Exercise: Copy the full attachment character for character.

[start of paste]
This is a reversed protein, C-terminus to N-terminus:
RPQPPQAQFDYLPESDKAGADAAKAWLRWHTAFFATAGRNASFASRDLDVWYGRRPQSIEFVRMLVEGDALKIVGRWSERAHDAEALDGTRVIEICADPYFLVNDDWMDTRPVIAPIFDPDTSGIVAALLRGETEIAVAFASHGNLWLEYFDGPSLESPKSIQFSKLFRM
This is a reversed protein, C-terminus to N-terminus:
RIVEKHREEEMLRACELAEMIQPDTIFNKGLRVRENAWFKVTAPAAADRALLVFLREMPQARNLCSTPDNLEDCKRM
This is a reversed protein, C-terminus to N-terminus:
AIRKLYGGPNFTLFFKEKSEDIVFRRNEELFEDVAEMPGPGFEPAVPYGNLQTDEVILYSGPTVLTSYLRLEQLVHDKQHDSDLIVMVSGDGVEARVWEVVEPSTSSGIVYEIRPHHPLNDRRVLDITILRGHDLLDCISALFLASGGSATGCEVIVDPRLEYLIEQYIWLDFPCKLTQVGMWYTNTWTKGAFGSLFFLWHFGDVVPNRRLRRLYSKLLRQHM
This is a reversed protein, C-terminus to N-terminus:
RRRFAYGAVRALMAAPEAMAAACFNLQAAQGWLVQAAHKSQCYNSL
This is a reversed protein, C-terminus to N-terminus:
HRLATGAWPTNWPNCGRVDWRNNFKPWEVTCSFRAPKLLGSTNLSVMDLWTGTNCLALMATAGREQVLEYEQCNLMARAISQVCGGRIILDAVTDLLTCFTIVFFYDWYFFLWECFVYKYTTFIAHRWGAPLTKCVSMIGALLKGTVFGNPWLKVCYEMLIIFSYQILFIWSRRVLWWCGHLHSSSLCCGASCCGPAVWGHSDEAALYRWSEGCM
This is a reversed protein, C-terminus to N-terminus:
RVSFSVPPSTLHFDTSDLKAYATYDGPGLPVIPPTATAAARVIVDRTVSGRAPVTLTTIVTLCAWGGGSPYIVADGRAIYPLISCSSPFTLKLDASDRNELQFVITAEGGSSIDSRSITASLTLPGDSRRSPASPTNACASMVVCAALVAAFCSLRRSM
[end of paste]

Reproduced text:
This is a reversed protein, C-terminus to N-terminus:
RPQPPQAQFDYLPESDKAGADAAKAWLRWHTAFFATAGRNASFASRDLDVWYGRRPQSIEFVRMLVEGDALKIVGRWSERAHDAEALDGTRVIEICADPYFLVNDDWMDTRPVIAPIFDPDTSGIVAALLRGETEIAVAFASHGNLWLEYFDGPSLESPKSIQFSKLFRM
This is a reversed protein, C-terminus to N-terminus:
RIVEKHREEEMLRACELAEMIQPDTIFNKGLRVRENAWFKVTAPAAADRALLVFLREMPQARNLCSTPDNLEDCKRM
This is a reversed protein, C-terminus to N-terminus:
AIRKLYGGPNFTLFFKEKSEDIVFRRNEELFEDVAEMPGPGFEPAVPYGNLQTDEVILYSGPTVLTSYLRLEQLVHDKQHDSDLIVMVSGDGVEARVWEVVEPSTSSGIVYEIRPHHPLNDRRVLDITILRGHDLLDCISALFLASGGSATGCEVIVDPRLEYLIEQYIWLDFPCKLTQVGMWYTNTWTKGAFGSLFFLWHFGDVVPNRRLRRLYSKLLRQHM
This is a reversed protein, C-terminus to N-terminus:
RRRFAYGAVRALMAAPEAMAAACFNLQAAQGWLVQAAHKSQCYNSL
This is a reversed protein, C-terminus to N-terminus:
HRLATGAWPTNWPNCGRVDWRNNFKPWEVTCSFRAPKLLGSTNLSVMDLWTGTNCLALMATAGREQVLEYEQCNLMARAISQVCGGRIILDAVTDLLTCFTIVFFYDWYFFLWECFVYKYTTFIAHRWGAPLTKCVSMIGALLKGTVFGNPWLKVCYEMLIIFSYQILFIWSRRVLWWCGHLHSSSLCCGASCCGPAVWGHSDEAALYRWSEGCM
This is a reversed protein, C-terminus to N-terminus:
RVSFSVPPSTLHFDTSDLKAYATYDGPGLPVIPPTATAAARVIVDRTVSGRAPVTLTTIVTLCAWGGGSPYIVADGRAIYPLISCSSPFTLKLDASDRNELQFVITAEGGSSIDSRSITASLTLPGDSRRSPASPTNACASMVVCAALVAAFCSLRRSM